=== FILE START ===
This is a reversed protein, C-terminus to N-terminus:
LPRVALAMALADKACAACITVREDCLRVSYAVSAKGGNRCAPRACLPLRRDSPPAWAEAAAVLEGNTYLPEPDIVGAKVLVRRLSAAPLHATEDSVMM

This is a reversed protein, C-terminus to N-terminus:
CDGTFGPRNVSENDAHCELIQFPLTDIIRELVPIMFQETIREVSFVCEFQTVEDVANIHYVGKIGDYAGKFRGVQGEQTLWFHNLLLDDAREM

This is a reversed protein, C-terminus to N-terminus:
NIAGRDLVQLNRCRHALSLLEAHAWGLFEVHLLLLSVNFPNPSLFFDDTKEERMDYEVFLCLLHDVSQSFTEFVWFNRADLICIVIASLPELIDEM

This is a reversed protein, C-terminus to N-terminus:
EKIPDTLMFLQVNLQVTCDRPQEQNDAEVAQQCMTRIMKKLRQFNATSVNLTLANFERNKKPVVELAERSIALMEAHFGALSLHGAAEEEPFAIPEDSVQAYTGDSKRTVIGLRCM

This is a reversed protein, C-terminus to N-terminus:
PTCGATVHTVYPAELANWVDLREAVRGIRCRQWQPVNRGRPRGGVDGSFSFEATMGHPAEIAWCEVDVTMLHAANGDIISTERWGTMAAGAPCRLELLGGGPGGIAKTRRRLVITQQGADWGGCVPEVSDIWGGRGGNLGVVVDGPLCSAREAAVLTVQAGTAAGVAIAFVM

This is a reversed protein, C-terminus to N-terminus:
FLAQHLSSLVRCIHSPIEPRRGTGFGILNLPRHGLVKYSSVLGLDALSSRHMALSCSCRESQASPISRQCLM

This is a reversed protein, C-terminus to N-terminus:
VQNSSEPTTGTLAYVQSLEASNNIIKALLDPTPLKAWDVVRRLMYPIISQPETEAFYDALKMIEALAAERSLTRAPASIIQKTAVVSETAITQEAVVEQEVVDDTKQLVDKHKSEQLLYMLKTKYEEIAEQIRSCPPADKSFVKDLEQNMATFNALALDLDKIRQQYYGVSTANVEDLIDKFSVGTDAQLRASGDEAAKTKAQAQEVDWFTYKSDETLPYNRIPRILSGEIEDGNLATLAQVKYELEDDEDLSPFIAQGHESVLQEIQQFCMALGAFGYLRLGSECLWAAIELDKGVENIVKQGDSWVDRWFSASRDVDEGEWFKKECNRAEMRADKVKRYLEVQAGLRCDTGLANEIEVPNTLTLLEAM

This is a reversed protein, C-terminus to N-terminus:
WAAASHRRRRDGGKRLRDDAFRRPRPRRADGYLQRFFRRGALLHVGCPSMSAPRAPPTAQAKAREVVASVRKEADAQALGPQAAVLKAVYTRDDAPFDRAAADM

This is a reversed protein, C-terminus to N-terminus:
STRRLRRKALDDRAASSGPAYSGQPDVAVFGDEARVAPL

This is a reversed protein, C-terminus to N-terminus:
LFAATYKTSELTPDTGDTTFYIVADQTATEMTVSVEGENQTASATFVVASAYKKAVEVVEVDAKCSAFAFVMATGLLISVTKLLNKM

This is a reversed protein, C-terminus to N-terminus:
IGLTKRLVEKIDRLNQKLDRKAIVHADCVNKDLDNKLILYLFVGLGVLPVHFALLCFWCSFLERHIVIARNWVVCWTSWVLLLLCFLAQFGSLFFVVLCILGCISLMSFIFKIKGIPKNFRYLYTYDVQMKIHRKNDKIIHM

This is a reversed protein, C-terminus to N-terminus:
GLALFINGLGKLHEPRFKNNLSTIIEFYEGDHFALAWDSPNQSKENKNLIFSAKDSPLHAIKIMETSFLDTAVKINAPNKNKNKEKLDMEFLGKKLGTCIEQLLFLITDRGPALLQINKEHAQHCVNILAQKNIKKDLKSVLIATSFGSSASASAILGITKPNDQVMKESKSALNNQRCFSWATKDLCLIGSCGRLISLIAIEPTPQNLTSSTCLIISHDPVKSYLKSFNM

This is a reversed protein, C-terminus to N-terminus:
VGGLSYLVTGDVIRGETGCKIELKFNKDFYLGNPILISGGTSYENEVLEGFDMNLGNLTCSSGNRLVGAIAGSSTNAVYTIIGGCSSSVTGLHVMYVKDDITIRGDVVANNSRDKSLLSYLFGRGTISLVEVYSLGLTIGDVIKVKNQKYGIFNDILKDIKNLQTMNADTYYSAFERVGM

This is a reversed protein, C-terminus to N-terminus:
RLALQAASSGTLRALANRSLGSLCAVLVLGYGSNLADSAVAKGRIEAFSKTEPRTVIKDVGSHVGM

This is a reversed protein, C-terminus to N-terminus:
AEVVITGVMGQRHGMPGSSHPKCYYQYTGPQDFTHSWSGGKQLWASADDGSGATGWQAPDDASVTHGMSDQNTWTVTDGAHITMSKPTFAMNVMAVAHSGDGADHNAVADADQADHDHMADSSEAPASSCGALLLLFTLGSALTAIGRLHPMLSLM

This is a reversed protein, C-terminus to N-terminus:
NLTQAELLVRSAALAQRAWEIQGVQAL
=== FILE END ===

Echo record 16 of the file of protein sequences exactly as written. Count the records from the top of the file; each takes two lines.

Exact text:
This is a reversed protein, C-terminus to N-terminus:
NLTQAELLVRSAALAQRAWEIQGVQAL